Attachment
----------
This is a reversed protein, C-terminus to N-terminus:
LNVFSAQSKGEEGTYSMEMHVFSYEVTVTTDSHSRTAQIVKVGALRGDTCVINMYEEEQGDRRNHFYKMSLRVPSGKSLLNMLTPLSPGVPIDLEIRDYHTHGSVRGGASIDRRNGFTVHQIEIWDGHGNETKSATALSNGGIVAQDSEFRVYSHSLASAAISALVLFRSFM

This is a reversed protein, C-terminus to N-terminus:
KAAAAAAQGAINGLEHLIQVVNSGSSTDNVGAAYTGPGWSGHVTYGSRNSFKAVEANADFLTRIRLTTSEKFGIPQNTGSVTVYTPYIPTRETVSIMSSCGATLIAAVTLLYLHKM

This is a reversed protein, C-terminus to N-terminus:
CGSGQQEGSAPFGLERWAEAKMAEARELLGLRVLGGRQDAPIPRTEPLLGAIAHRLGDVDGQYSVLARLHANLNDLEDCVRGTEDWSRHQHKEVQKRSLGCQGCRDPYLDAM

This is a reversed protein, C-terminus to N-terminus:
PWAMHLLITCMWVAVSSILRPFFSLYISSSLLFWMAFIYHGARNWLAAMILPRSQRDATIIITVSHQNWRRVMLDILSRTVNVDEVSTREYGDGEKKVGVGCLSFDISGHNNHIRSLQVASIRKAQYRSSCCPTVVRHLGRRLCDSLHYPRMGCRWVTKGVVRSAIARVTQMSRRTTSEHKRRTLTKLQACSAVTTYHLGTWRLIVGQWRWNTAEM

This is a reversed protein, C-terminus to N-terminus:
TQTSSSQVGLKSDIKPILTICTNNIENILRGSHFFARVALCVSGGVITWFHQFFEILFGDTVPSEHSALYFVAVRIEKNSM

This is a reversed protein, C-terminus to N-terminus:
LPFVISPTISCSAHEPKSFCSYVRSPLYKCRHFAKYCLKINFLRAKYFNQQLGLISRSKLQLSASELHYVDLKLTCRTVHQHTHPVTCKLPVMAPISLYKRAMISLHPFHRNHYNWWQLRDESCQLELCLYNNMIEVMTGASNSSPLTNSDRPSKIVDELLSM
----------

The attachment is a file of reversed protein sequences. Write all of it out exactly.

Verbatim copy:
This is a reversed protein, C-terminus to N-terminus:
LNVFSAQSKGEEGTYSMEMHVFSYEVTVTTDSHSRTAQIVKVGALRGDTCVINMYEEEQGDRRNHFYKMSLRVPSGKSLLNMLTPLSPGVPIDLEIRDYHTHGSVRGGASIDRRNGFTVHQIEIWDGHGNETKSATALSNGGIVAQDSEFRVYSHSLASAAISALVLFRSFM

This is a reversed protein, C-terminus to N-terminus:
KAAAAAAQGAINGLEHLIQVVNSGSSTDNVGAAYTGPGWSGHVTYGSRNSFKAVEANADFLTRIRLTTSEKFGIPQNTGSVTVYTPYIPTRETVSIMSSCGATLIAAVTLLYLHKM

This is a reversed protein, C-terminus to N-terminus:
CGSGQQEGSAPFGLERWAEAKMAEARELLGLRVLGGRQDAPIPRTEPLLGAIAHRLGDVDGQYSVLARLHANLNDLEDCVRGTEDWSRHQHKEVQKRSLGCQGCRDPYLDAM

This is a reversed protein, C-terminus to N-terminus:
PWAMHLLITCMWVAVSSILRPFFSLYISSSLLFWMAFIYHGARNWLAAMILPRSQRDATIIITVSHQNWRRVMLDILSRTVNVDEVSTREYGDGEKKVGVGCLSFDISGHNNHIRSLQVASIRKAQYRSSCCPTVVRHLGRRLCDSLHYPRMGCRWVTKGVVRSAIARVTQMSRRTTSEHKRRTLTKLQACSAVTTYHLGTWRLIVGQWRWNTAEM

This is a reversed protein, C-terminus to N-terminus:
TQTSSSQVGLKSDIKPILTICTNNIENILRGSHFFARVALCVSGGVITWFHQFFEILFGDTVPSEHSALYFVAVRIEKNSM

This is a reversed protein, C-terminus to N-terminus:
LPFVISPTISCSAHEPKSFCSYVRSPLYKCRHFAKYCLKINFLRAKYFNQQLGLISRSKLQLSASELHYVDLKLTCRTVHQHTHPVTCKLPVMAPISLYKRAMISLHPFHRNHYNWWQLRDESCQLELCLYNNMIEVMTGASNSSPLTNSDRPSKIVDELLSM